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Trust an AI co-pilot to help avoid ransomware attack turbulence

February 2024 by Mark Appleton, Chief Customer Office at ALSO Cloud UK

The National Cyber Security Centre (NCSC) recently highlighted several concerns about the increasing impact of AI on cyberattacks over the next two years, emphasising that it is expected to amplify the frequency and severity of threats, particularly with ransomware. The newly found accessibility of AI lowers the bar of entry for less skilled cybercriminals to gain a seat at the table, particularly for hackers-for-hire and hacktivists.

The NCSC predicted that we should expect to see heightened global ransomware efforts in the next few years due to enhanced access and information-gathering combined with AI’s improved targeting capabilities. Whilst AI has proven to have vast technological potential, this also means vast potential for new, sophisticated cyberattacks.
Experts have already predicted that stolen and exposed credentials will be the most significant cloud security risk in 2024 after managed detection and response company Espelshowed a 72% increase in cloud infrastructure incidents across the last year, with credentials exploitation linked to two in five incidents. Phishing attacks are more available and accessible than ever, so action from cyber professionals is needed urgently to combat these rampant AI-supported attacks.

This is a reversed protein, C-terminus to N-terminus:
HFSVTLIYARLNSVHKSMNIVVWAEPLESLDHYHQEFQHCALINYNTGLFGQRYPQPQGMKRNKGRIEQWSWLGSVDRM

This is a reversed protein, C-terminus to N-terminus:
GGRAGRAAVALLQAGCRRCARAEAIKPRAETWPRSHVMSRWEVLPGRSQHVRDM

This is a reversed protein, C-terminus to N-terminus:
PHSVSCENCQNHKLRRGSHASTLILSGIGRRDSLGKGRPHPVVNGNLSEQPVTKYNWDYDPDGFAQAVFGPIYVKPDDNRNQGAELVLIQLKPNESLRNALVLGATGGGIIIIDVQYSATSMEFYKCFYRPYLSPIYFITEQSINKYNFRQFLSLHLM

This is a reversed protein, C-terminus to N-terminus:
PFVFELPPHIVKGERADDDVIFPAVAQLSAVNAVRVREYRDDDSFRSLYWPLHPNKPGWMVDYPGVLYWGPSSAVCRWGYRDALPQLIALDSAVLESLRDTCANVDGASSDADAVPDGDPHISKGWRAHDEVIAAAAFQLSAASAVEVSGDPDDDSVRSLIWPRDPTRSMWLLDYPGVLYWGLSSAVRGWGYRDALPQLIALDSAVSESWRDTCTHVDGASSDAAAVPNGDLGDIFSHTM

Mark Appleton, Chief Customer Officer at ALSO Cloud UK, believes that IT professionals can fight fire with fire regarding AI-boosted ransomware threats. "Regarding AI ransomware threats, the bar for phishing has been lowered dramatically. But whilst AI is aiding your foes, ultimately, it’s also your most significant friend for the next wave of cybersecurity.
"Whilst Generative AI cannot replace or replicate creativity, critical thinking and the problem-solving skills that people possess, it is still a vital part of the cybersecurity landscape, not just for attacks but also for defence.

Cybersecurity analyst Gartner stated that, by 2025, more than 50% of software engineering leadership roles will explicitly require oversight of GenAI. Ransomware remains a significant cyber threat to UK organisations in 2024, which has prompted the UK government to invest £2.6 billion in its Cyber Security Strategy to enhance the country’s resilience, but turning to GenAI to support overstretched security teams is a sure way to bolster the cyber defences of individual SMBs.

"Giving security teams an edge is more important than ever when it comes to the new ransomware landscape," argues Appleton. "A quality AI solution has the potential to amplify the team’s impact and efficiency, catching what others might miss and alleviating otherwise tedious tasks so senior staff can focus on strategic priorities. On the other hand, AI is being used to upkeep relentless spam and phishing attacks; for security teams, these data signals can be easily grouped, summarised, detected, and removed before they cause any harm.
“AI enables security to become much more proactive; you’re fighting and winning the battles before they even begin. For cloud infrastructure in 2024, it’s important to get ahead of adversaries before they can threaten your business – it’s not like they’ll show courtesy and wait for you to shore up defences before beginning their assault. Trusting an AI solution to support your teams gives IT operators the tools to man the fort, block attacks, and ensure business operational continuity."

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